1. New EU sales listing
As explained in previous newsletters, one ‘quick fix’ implements a uniform EU-wide simplification for call-off stocks. Under this simplification, a VAT registration for transferring goods to such a stock in the member state of destination can be avoided. The simplification is subject to some formalities, including the separate reporting in the EU sales listing of (i) the initial dispatch of the goods and (ii) the VAT exempt intra-Community supply once the goods are taken out of the stock.
For this purpose, the Belgian EU sales listing will now be divided into two parts: the first part includes the existing data to be reported for intra-Community supplies and transfers, the second part includes the VAT numbers of the consignees of goods that are transferred under the call-off simplification.
The new rules also explain in more detail how corrections of material mistakes should be handled. It is important to follow and apply these new rules correctly as the submission of a correct EU sales listing has become a material condition for applying the VAT exemption for intra-Community supplies.
Finally, the VAT authorities are preparing detailed guidelines on these new rules and how to apply them in practice. These guidelines should be published soon in order to allow businesses to correctly adapt their systems.
2. New rules for the proof of transport
Following the introduction of the ‘quick fix’ that changes the conditions for applying the VAT exemption for intra-Community supplies and the introduction of rebuttable presumptions for the proof of transport, the Belgian authorities have replaced Royal Decree nr. 52 on proof of the VAT exemption for intra-Community supplies with a new version.
This new Royal Decree nr. 52 makes clear that Belgium still permits businesses to prove the VAT exemption by all means. As such, the actual supply of the goods could be proved by all kinds of documents, including contracts, order forms, invoices and payment documents. For the proof of transport, businesses can rely on the following non-exhaustive list of documents: transport documents, transport invoices, insurance documents, and payment documents for transport.
Additionally, the Royal Decree makes clear that businesses can rely on the rebuttable presumptions as laid down in the EU implementing Regulation (see previous newsflash).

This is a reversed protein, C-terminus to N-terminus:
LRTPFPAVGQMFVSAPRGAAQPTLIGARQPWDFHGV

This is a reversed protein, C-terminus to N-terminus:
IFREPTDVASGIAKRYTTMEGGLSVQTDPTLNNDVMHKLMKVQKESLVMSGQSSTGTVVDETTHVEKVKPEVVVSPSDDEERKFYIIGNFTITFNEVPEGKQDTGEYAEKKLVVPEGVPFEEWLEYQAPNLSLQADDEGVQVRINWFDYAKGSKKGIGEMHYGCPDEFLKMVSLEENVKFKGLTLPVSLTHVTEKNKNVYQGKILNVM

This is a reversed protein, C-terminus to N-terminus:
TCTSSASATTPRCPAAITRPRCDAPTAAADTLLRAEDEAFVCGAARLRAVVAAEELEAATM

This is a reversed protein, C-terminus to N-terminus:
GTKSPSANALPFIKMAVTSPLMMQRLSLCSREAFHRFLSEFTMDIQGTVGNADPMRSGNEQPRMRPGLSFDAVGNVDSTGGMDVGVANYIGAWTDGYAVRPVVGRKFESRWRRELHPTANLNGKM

Lastly, the Belgian VAT authorities have taken the opportunity to implement the current administrative practice on the destination document into the Royal Decree and to install a ‘national’ presumption of proof of cross-border transport. Under these rules, the transport of the goods outside Belgium is in principle assumed when such a destination document is available, together with a transport invoice if transport is made on behalf of the supplier. Nevertheless, this destination document is still subject to various formal requirements, such as: it must include certain mandatory information; it must be issued by the supplier, the recipient or a third party that is duly authorised; the destination document also must be dated, signed and sent to the supplier within 3 months by the recipient or a person authorised by the recipient.
The new Royal Decree makes clear that Belgium still allows sufficient flexibility for the proof of transport for intra-Community supplies. On the other hand, the destination document will become more important as it has now been implemented into the Royal Decree.
Again, the practical impact of these new rules requires more detailed explanations by the VAT authorities in guidelines that, hopefully, will be published soon.
Stijn Vastmans - Partner (email@example.com)
Gert Vranckx - Senior Associate (firstname.lastname@example.org)
Loulou Geboers - Associate (email@example.com)
Source: new Royal Decree n° 50, 11 December 2019 and new Royal Decree n° 52, 11 December 2019, B.S., 23 December 2019